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Alta ADVANTAGE Showcase Tour explores progressive Idaho dairies

The 19th edition of the Alta ADVANTAGE Showcase Tour took place June 5-8, 2018. It was the first time ever this global event was held in Idaho.

Guests toured some of Idaho’s most progressive dairy farms and learned from the forward-thinking owners and managers at the host farms. They also had the chance to share their own experiences with each other during on-farm management stations, bus rides between farms, and during evening socials.

To break it down, here is the Alta ADVANTAGE Showcase overview, by the numbers:

251Guests who experienced the most progressive dairy management tour in the industry
21Countries represented at this year’s tour
5Charter buses used to transport tour guests
5Gracious host dairies, who welcomed the Alta group
- Eagle Ridge Dairy | Kuna, Idaho
- TLK Dairy | Mountain Home, Idaho
- Oak Valley Dairy | Burley, Idaho
- Swager Farms | Buhl, Idaho
- Beranna Dairy | Caldwell, Idaho
1Pre-tour farm that welcomed international guests before the main tour kicked off - thank you to Swan Falls Dairy for the warm welcome!
30On-farm stations set up to help guests discuss the areas of calf care, employee management, genetics, reproduction, parlor management, cow comfort, dairy education, herd inventory planning, manure management, and more
34,275Total cows represented on the Alta ADVANTAGE Showcase host dairies
70-30-0Most popular genetic plan of our host dairies
11Number of sires represented in the Alta ADVANTAGE Performance Pens
34Number of daughters featured between the two Alta ADVANTAGE Performance Pens
3Pails of ice cream used in the global ice cream eating contest – Chile came out victorious over all other country competitors
502Miles traveled in Idaho for one tremendous tour!
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Alta welcomes 2018 summer interns

We are pleased to announce our Alta Genetics summer 2018 interns. With diverse talents and skill sets, the six US-based interns were selected from a pool of over 150 applicants.

The Alta interns will spend their summers working alongside the Alta team in the areas of reproductive management, calf care, genetic consulting, sales, marketing and communications.

These new team members kicked off their summer with Alta’s intense Orientation and Sales Process training in the Watertown, Wisconsin office. Throughout the rest of the summer, they will also be attending the Alta ADVANTAGE Showcase Tour in Idaho. In addition, they’ll work with a combination of Alta staff and dairy owners and managers in their region at some of the most progressive dairies in the US.

Meet the Interns

Picture here are (L to R), first row:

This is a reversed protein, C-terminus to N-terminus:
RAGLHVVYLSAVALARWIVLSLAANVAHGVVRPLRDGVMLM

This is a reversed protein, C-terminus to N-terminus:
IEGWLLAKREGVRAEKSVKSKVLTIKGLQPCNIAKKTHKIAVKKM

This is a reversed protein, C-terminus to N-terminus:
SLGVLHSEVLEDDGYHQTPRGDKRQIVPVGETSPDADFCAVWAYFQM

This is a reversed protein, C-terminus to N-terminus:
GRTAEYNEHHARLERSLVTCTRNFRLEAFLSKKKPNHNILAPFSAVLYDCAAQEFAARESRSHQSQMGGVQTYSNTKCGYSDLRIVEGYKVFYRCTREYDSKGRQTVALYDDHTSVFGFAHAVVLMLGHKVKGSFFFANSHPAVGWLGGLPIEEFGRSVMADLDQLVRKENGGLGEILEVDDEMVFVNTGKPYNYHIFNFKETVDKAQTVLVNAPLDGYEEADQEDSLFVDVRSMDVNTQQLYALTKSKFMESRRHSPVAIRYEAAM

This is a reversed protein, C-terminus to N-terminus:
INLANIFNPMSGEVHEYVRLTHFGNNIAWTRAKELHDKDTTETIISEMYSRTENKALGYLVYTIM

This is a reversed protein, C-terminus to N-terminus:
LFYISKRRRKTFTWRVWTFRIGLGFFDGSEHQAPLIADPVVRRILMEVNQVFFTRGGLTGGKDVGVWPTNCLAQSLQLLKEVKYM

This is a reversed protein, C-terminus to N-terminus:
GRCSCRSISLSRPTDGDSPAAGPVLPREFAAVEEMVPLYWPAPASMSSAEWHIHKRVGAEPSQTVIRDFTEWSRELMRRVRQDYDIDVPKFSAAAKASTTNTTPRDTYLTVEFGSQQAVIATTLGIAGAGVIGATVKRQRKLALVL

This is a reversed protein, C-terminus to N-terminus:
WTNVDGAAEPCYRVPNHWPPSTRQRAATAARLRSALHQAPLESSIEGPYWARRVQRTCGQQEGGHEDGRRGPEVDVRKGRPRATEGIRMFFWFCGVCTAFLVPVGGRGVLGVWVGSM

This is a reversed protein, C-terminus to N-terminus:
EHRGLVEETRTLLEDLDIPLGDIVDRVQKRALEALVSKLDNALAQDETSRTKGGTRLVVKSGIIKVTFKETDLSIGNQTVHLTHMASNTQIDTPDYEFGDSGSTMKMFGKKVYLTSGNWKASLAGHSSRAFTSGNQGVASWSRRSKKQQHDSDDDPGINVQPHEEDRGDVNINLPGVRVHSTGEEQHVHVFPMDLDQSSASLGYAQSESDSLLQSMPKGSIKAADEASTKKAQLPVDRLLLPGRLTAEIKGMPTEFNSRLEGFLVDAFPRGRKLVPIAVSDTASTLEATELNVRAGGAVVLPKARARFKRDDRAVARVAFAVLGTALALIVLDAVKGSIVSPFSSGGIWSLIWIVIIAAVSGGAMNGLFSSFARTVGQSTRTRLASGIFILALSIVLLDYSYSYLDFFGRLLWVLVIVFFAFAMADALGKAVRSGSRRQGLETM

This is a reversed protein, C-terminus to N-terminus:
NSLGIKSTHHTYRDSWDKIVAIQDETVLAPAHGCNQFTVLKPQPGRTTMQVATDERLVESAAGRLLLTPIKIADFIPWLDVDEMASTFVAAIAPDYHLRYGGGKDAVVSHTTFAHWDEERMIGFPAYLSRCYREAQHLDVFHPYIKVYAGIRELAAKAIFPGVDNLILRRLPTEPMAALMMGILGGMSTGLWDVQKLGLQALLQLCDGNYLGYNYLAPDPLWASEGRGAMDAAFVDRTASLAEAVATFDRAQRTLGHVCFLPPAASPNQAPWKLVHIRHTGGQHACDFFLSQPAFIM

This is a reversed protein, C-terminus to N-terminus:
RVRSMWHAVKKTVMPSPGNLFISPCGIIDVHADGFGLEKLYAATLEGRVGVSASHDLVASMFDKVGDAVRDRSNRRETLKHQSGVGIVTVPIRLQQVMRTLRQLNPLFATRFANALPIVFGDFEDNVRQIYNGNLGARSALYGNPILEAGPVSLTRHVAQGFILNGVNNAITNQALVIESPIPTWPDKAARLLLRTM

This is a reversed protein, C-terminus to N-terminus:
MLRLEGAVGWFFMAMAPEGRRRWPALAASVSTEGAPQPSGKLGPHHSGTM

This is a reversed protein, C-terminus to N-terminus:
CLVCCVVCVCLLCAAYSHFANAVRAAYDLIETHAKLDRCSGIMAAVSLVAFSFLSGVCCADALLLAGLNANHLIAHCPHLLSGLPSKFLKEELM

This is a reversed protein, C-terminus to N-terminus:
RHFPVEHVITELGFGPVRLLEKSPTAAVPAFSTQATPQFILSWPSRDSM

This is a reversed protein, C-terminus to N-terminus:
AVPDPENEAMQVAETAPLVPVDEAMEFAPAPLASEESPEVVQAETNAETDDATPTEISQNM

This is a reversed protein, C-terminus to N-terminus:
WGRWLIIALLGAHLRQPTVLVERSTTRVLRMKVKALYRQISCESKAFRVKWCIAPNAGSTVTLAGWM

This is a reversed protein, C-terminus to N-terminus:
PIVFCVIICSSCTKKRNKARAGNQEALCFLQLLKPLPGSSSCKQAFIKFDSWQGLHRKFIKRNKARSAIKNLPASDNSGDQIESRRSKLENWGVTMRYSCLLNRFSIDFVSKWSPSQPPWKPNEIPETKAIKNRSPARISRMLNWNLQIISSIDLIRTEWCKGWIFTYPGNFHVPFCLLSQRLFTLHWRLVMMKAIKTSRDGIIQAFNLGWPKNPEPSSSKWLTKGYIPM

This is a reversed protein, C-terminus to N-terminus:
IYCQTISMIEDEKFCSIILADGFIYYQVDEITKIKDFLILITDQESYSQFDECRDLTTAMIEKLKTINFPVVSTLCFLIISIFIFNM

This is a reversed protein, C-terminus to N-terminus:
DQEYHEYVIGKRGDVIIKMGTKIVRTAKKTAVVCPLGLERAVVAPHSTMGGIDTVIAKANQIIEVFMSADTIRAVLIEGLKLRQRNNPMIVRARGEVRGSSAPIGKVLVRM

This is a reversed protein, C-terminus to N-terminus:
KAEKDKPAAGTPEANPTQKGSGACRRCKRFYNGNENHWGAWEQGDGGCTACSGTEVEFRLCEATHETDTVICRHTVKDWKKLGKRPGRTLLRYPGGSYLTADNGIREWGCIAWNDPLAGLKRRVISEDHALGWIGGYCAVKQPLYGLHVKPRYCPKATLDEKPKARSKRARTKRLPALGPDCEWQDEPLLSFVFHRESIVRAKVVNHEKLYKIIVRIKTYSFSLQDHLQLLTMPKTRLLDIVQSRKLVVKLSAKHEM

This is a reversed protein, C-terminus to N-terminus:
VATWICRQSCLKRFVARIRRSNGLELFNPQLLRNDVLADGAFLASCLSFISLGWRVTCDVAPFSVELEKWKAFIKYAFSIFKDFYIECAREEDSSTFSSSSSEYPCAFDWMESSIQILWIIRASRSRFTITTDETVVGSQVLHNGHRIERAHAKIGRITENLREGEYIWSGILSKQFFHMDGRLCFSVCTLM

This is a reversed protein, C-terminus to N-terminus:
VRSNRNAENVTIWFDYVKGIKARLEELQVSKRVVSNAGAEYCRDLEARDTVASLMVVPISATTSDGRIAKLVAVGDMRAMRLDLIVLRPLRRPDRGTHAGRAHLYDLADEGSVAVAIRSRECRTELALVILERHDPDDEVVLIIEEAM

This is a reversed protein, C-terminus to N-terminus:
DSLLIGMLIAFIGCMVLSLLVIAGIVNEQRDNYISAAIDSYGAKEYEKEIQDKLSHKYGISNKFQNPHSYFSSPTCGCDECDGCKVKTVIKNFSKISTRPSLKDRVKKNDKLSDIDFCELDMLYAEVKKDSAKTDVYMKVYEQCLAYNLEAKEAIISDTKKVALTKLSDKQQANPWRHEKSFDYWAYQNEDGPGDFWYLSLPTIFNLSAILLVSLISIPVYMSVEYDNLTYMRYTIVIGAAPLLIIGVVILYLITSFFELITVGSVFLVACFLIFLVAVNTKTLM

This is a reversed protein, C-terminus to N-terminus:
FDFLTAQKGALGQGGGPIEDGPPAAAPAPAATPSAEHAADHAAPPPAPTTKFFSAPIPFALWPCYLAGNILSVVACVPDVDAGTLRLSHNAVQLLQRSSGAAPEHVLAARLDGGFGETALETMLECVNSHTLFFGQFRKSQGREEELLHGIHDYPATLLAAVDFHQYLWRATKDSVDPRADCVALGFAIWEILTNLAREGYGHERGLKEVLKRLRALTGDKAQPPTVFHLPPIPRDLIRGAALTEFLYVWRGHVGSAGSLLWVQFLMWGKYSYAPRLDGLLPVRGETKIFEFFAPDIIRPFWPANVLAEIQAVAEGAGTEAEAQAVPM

• Olivia Burnetter | Reproductive Management Intern in Arizona | SUNY Cobleskill
  • Kaila Wussow | Alta ADVANTAGE Intern in the Upper Midwest | UW-River Falls
  • Katie Kovalaske | Calf Management Intern in the Upper Midwest | UW-River Falls
  • Kati Kindschuh | US Marketing & Communication Intern | UW-River Falls

Back row:

  • Matthew Lansing | Alta ADVANTAGE Intern in Washington and Oregon | Iowa State University
  • Jack Vander Dussen | Atlantic team Alta ADVANTAGE Intern | Cal Poly
Photo of the 6 Alta Genetics 2018 US Summer Interns
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Bull Search for Android & iOS

Android & iOS Bull Search app

The Alta Bull Search app delivers rankings for the sires that best fit your genetic plan. You can find individual proofs on Alta sires and all active industry Holstein bulls with a TPI of at least 1700. If you’re interested in a specific bull, type his bull code, full name, or short name into the search box. You can access more than 15,000 Holstein bulls without the constant need for an internet connection!

Benefits of the Bull Search App:

  • It’s available online and offline
  • Search Holstein sires by bull code, sire name or browse by preset breeding goals
  • See how index values adjust based on trait selection in search results
  • Easily find whether individual Alta bulls have high fertility CONCEPT PLUS status, or if they are FUTURE STARS, G-STARS or available as Alta511 SexedUltra based on logo designations.
  • Check out additional bull images if you’re online
  • Tap and hold feature for information pop-ups in breeding goal selection
  • Find updated information after each proof round

Download it today!

google-play-badge
Download the Latest Bull Search App
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April sire lists

No matter what genetic plan you’ve put in place on your farm, we have daughter-proven and genomic-proven bulls to meet your goals.

We have access to all you need in one place, in formats that are easy to print. Here you will find lists to download with any of Alta’s Holstein and Jersey specialty sires. Below, are the A2A2, polled, outcross, robot-suited and kappa casein sires. There is also a listing of our top DWP$ and WT$ sires, milking speed ratings, and registry status listings.

If you’re looking for a customized approach to the right beef bulls to use in your dairy herd, learn more about the Alta Beef ADVANTAGE.

  • HIGH FERTILITY
  • CALVING EASE
  • GROWTH PERFORMANCE
  • CARCASS QUALITY

Work with your trusted Alta advisor to customize your genetic plan using our Advanced Bull Search or Alta GPS.

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Top 5 takeaways from Alta’s April proofs

1. MOST INDUSTRY BULLS DROPPED FOR PL, DPR & INDEX VALUES